We shall probably be told that, whatever force there may be in the observations which I have made, they are made too late in the day; that the Convention under which this Order is made was ratified by the General Assembly of the United Nations organisation in, I think, November, 1947; that our own representative on that occasion assented to it and, therefore, that this House is bound to implement that Convention. But that argument cannot be pressed too far. From the Convention printed in Cmd. Paper 7673, it will be seen that two conditions must be satisfied before any of these specialised agencies can enjoy these privileges. That specialised agency—which, before it becomes such, must have made a treaty with the United Nations organisation under the auspices of U.N.E.S.C.O.—must accede to the Convention. Secondly, each country concerned must ratify the Convention in respect of that specialised agency.
Therefore, I submit that this House has a free decision in front of it. We are not committed in advance, in respect of these specialised agencies, by this Convention. We are entitled to take each case upon its merits, and that is what I think we ought to do most critically in this instance.
It is true that, by acceding to the Convention in which at least 10 of these specialised agencies, including the Universal Postal Union, were already set out, perhaps a prima facie case was made that, when they acceded, the Convention would be ratified in regard to each of them. But if we accept that Convention as a carte blanche given to these agencies, to expect that merely by their acceding to the Convention this House will automatically pass the necessary Orders, then we are willing away part of the sovereignty of Parliament which we ought to retain.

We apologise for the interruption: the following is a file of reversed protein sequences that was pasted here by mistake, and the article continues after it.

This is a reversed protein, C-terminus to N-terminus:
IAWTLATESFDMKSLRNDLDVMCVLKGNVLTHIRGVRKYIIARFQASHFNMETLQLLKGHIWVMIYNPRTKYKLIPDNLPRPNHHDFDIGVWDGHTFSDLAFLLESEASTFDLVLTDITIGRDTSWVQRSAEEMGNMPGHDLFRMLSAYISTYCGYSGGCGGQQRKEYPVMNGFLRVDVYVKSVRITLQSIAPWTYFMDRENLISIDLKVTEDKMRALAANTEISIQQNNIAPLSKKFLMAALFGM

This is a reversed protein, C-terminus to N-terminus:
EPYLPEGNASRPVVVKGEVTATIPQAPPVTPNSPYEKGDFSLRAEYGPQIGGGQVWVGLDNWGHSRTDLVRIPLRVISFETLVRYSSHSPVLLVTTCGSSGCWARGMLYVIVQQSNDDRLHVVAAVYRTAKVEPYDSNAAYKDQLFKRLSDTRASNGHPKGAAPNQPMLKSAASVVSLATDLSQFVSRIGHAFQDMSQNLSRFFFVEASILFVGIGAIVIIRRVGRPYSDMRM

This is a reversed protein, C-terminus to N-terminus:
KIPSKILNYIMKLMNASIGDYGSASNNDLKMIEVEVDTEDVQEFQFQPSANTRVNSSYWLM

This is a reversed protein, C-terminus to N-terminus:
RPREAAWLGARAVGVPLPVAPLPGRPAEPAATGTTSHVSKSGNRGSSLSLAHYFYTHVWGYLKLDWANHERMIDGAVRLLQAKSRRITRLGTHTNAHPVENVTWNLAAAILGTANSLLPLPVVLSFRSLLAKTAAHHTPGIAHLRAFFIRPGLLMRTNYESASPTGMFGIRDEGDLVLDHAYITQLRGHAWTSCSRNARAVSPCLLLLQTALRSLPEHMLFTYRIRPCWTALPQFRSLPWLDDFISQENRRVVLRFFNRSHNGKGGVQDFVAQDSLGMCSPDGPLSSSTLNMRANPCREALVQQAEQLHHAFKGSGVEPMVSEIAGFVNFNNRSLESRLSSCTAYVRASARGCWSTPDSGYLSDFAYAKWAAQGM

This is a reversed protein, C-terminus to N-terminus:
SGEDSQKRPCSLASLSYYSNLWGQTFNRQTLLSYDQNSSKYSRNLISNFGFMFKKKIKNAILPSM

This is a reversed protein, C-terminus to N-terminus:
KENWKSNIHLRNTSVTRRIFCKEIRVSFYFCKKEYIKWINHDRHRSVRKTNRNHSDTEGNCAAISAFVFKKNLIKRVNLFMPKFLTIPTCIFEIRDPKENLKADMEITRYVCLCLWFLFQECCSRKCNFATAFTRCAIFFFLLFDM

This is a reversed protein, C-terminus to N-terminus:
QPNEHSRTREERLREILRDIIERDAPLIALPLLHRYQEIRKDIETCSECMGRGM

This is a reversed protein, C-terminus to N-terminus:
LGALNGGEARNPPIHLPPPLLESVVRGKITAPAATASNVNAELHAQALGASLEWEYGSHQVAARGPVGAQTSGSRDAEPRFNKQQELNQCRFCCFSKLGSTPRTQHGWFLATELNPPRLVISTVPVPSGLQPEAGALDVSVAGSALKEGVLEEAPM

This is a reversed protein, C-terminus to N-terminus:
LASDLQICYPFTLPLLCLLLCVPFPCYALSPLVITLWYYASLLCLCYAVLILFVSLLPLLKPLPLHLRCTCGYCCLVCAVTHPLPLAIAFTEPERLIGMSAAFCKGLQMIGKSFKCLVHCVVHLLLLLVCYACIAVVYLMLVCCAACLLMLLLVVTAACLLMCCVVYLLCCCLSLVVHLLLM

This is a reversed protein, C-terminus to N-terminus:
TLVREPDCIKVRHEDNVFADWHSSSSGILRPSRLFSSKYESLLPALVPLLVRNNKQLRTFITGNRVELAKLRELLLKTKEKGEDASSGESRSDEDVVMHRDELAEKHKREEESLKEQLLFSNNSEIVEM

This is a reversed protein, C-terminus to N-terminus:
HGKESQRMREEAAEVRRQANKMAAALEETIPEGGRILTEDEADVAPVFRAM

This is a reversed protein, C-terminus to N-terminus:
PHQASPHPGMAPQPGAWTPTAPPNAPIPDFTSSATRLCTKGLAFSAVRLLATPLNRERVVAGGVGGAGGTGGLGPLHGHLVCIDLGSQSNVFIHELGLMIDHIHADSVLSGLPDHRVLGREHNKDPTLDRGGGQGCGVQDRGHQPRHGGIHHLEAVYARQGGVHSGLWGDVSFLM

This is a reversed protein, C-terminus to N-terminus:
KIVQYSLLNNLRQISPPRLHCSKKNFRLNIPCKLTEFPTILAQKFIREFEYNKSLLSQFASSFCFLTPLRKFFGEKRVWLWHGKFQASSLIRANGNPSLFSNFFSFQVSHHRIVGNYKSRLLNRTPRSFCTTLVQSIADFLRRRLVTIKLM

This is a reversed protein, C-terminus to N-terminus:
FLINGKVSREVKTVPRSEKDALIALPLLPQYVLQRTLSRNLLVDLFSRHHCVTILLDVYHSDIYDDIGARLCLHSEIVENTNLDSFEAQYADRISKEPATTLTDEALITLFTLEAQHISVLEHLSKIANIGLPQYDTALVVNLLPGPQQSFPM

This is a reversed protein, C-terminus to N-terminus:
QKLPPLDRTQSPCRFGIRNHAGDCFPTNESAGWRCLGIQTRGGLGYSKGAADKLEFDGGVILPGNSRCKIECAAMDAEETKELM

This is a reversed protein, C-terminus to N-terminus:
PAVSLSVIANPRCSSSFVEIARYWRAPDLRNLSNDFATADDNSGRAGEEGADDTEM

2400 I maintain, first, that this House has an open question before it, which is whether this Convention ought to be ratified—and the Order is designed to make that ratification possible—in respect of the Universal Postal Union. Second, unless the Minister can show that there is a real and present need for these immunities and privileges in respect of this agency, then they should be refused.
§ 10.10 p.m.
§ The Minister of State (Mr. Younger)
This House, rightly I think, has been jealous of the extension of diplomatic privileges to any new class of persons. Since 1944, we have had three separate Acts, and, finally, a consolidating Act of 1950 to consolidate the law in this respect. This Order—with the Order to which the House has just agreed—is the first to be made under the new consolidating Act. There can be no question at all that the House has a free discretion in this matter whether to grant this Order or not.
I was asked whether there was any practicable need for it. The fact is, and this would have been true also of the previous Order, relating to the Council of Europe, that, because the great majority of these international organisations have their permanent seats abroad, because their secretariats are permanently lodged abroad and because the great majority of their conferences take place abroad, by granting privileges to them in this country, we are granting very little. There are practically no people involved, there are very few meetings of the bodies involved, there may, at the most, be some subsidiary offices of the organisation which may have their seat in London. But, the privileges granted in cases of this kind are reciprocal. They are privileges granted by one country on the understanding that they will be granted by all the other member countries, and the privileges are very real and necessary when one considers the country in which the organisation is situated.